Now in Legal Rebels:
Posted Oct 25, 2013 03:30 pm CDT
A suburban Chicago resident, who earned a law degree and is a valued member of a community organization that promotes Arab-American civil rights, was convicted in a terrorist attack decades ago and lied on an immigration application to become a citizen of the U.S., federal officials contend.
Rasmieh Yousef Odeh, 66, served ten years in an Israel prison after being convicted in a military court in 1970, along with four others, in 1969 bombings that killed two people. Then she was released in a prisoner exchange in which her sentence was commuted, according to the Associated Press.
It says Odeh failed to reveal her conviction in a 1994 immigration application and a 2004 citizenship application. She initially lived in Michigan after emigrating to the U.S., then moved to the Chicago area.
The AP says Odeh works as an associate director at the Arab American Action Network, and notes that the organization’s website says she earned a law degree and has worked as a lawyer. An “activist profile” on the AAAN website suggests that she practiced in Jordan. It says she earned a law degree there, and is now working on a master’s degree in criminal justice, apparently in the Chicago area.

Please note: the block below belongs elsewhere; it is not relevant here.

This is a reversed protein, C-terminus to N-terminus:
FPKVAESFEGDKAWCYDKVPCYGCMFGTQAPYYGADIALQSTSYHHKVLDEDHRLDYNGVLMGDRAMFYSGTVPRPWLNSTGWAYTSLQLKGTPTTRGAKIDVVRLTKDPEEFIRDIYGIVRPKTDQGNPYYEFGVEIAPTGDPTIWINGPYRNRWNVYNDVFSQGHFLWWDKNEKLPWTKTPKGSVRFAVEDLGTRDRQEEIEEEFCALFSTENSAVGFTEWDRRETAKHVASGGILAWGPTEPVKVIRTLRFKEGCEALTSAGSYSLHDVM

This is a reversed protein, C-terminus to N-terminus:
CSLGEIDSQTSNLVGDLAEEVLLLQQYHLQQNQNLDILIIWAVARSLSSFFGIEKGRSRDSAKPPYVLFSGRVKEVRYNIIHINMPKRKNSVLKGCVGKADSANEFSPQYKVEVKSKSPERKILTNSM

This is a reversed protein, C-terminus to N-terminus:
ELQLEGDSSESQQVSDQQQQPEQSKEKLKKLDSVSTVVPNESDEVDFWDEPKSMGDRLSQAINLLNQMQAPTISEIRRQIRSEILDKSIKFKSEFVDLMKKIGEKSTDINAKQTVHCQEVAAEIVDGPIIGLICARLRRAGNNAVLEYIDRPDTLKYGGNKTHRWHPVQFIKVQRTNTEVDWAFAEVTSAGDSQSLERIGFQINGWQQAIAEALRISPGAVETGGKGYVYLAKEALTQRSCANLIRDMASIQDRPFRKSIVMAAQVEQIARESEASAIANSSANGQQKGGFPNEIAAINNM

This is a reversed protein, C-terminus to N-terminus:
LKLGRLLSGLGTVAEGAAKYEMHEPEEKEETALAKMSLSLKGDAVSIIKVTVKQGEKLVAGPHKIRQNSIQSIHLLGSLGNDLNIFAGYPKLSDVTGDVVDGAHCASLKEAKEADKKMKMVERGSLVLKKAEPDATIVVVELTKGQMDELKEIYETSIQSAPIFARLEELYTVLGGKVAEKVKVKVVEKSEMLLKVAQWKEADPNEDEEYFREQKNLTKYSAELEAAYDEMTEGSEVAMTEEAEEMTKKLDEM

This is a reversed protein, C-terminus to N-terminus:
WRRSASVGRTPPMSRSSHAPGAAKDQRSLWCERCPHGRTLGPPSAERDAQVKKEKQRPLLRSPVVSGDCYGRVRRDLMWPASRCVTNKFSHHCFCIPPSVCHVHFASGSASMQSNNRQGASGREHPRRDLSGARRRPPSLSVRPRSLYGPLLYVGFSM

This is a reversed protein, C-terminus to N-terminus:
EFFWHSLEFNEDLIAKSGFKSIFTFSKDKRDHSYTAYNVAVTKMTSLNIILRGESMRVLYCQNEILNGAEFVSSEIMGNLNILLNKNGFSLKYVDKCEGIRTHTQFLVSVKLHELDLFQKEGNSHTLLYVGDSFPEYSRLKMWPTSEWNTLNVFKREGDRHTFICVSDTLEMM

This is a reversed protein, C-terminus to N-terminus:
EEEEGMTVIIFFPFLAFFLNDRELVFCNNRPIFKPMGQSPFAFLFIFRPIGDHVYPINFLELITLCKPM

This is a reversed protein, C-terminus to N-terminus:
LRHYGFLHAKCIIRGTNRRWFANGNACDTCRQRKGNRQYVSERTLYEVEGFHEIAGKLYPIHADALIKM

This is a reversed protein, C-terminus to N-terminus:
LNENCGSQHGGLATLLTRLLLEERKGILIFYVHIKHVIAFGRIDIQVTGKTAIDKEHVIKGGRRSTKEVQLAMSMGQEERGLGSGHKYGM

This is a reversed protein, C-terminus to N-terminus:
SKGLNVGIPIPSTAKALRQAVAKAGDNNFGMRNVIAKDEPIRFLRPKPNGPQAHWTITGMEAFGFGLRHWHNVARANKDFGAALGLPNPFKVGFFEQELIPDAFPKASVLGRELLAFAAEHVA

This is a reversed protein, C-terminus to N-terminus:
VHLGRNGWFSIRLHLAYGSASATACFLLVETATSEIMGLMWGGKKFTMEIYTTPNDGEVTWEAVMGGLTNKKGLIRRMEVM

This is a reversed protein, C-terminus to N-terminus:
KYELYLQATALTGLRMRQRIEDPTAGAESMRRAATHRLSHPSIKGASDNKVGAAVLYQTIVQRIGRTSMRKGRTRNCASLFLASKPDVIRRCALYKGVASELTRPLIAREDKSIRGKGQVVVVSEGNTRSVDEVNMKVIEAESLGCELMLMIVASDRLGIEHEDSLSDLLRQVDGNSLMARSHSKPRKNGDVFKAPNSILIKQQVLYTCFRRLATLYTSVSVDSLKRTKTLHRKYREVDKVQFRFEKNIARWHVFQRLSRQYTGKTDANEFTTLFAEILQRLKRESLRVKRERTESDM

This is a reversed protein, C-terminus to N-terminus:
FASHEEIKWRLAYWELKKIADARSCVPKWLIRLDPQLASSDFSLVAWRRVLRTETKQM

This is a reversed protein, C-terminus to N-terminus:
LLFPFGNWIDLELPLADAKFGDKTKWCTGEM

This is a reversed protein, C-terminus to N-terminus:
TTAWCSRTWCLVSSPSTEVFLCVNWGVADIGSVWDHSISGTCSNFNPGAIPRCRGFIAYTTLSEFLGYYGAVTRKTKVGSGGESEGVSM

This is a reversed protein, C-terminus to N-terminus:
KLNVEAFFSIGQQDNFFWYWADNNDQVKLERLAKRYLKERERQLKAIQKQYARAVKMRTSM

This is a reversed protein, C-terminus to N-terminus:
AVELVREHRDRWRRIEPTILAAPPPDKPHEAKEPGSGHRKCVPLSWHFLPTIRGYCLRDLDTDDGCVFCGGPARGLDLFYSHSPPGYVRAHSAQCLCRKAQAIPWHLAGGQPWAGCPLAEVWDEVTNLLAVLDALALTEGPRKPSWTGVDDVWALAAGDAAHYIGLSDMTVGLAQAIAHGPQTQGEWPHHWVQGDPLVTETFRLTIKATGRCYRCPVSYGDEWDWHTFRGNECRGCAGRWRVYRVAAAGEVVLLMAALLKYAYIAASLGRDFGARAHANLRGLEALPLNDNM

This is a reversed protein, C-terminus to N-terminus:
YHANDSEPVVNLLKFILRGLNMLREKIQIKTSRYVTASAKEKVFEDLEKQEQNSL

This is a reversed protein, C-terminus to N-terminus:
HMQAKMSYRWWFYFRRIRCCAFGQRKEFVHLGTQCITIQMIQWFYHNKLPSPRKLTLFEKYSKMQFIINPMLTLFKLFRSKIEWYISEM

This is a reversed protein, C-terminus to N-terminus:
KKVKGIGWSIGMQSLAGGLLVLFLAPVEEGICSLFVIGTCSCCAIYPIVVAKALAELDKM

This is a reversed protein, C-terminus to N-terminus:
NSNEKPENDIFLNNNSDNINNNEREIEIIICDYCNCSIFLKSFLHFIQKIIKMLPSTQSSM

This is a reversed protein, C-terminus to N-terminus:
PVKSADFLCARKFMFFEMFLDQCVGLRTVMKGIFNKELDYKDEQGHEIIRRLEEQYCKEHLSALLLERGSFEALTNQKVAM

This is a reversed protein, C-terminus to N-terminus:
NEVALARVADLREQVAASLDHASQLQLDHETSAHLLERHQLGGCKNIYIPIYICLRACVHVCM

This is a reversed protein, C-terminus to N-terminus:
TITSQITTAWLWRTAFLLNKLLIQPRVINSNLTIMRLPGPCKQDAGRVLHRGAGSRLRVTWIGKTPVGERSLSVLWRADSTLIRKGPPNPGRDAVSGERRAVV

Odeh was one of 23 individuals, described by the AP as Palestinian and left-wing activists, whose homes in Chicago, Minneapolis and Grand Rapids, Mich., were raided around 2010 by the FBI. No indictments have resulted.
Odeh, whose work focuses on domestic violence prevention, “is a leader in the community—a stalwart, an icon,” said director Hatem Abudayyeh of the AAAN, a nonprofit that seeks to help immigrants and to combat anti-Muslim and anti-Arab prejudice.
He came to the federal court building in support of Odeh and said of her arrest, “It’s an escalation of attacks on our community. … We are very, very angry,” the AP reports.
Attorney James Fennerty, who represents Odeh, said she is a close friend and “one of the nicest people. … She’s always caring. She’s not a threat to anyone.”
Charged with immigration fraud, Odeh will be deported if convicted and could face a prison sentence of as much as 10 years, says an FBI press release.
“An individual convicted of a terrorist bombing would not be admitted to the United States if that information was known at the time of arrival,” said U.S. Attorney Barbara L. McQuade in the release. “Upon discovery that someone convicted of a terrorist attack is in the United States illegally, we will seek to use our criminal justice system to remove that individual.”
Odeh was released on $15,000 bond this week after a hearing in federal court in Chicago and ordered to appear in federal court in Detroit on Nov. 1.
The ABA Journal emailed both Odeh and Abudayyeh for additional comment, but did not receive a response.